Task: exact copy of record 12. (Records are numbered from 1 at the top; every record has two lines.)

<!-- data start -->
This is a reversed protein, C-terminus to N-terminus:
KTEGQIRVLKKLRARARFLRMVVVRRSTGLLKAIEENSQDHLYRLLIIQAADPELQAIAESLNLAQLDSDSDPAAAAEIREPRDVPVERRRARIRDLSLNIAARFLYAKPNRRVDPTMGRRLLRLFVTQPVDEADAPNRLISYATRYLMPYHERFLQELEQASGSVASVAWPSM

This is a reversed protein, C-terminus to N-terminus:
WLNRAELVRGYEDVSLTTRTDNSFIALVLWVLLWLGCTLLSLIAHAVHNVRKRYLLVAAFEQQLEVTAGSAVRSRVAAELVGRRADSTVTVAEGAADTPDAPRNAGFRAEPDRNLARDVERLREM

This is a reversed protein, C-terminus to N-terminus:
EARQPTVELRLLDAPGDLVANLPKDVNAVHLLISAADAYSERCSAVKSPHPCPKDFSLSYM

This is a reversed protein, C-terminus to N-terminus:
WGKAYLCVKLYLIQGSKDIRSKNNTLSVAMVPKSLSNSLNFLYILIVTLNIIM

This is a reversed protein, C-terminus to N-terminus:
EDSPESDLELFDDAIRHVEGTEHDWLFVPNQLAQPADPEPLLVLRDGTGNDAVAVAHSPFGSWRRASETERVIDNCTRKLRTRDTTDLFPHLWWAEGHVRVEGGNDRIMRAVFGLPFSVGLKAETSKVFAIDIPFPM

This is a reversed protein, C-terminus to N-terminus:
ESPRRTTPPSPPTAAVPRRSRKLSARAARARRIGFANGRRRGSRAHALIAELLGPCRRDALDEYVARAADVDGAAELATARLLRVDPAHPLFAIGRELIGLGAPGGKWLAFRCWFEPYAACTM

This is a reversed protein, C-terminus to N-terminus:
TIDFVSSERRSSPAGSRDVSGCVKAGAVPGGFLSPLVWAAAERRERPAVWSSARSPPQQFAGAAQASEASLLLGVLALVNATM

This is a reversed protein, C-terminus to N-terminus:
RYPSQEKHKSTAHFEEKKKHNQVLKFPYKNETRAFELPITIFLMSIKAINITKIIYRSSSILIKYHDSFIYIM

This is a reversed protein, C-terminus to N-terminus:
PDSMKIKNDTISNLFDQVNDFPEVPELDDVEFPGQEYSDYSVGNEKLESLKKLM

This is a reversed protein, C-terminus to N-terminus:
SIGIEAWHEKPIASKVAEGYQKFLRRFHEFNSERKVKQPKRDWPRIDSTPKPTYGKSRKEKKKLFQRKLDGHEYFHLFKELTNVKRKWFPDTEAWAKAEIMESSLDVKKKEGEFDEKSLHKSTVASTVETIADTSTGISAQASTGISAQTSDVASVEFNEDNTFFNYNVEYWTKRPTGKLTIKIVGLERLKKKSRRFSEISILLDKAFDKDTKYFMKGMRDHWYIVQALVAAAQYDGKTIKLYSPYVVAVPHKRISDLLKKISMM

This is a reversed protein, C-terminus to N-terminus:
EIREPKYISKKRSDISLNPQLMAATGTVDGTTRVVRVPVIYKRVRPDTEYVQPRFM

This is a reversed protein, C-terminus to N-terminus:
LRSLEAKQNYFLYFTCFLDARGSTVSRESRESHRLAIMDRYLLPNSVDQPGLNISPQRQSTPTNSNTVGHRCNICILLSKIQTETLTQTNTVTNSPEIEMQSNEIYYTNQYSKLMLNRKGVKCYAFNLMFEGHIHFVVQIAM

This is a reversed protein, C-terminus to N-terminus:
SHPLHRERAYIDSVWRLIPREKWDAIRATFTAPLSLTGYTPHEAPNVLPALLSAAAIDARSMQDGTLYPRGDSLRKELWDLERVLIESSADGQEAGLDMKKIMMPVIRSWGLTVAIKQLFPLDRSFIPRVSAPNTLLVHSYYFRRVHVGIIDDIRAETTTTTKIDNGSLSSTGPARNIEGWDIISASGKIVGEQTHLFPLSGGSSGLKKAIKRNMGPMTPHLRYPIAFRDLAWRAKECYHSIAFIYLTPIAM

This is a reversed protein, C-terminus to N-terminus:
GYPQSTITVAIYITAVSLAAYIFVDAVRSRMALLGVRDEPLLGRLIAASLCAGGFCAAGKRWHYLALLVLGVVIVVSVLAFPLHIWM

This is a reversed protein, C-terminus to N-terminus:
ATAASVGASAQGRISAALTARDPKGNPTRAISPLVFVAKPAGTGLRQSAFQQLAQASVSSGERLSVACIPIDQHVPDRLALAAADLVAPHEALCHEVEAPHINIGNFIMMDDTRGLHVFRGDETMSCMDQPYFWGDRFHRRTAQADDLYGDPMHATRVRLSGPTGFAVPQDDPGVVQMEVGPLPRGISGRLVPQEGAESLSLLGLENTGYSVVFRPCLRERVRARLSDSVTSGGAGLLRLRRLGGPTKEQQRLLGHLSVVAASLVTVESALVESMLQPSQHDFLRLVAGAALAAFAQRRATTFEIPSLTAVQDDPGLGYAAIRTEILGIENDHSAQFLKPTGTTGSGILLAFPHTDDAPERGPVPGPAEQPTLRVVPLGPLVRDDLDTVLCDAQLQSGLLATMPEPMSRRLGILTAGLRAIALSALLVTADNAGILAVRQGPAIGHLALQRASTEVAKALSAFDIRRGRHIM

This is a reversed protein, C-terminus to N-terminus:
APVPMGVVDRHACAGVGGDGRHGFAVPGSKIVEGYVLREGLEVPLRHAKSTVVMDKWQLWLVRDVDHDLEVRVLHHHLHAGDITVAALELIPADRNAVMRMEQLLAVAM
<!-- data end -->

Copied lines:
This is a reversed protein, C-terminus to N-terminus:
LRSLEAKQNYFLYFTCFLDARGSTVSRESRESHRLAIMDRYLLPNSVDQPGLNISPQRQSTPTNSNTVGHRCNICILLSKIQTETLTQTNTVTNSPEIEMQSNEIYYTNQYSKLMLNRKGVKCYAFNLMFEGHIHFVVQIAM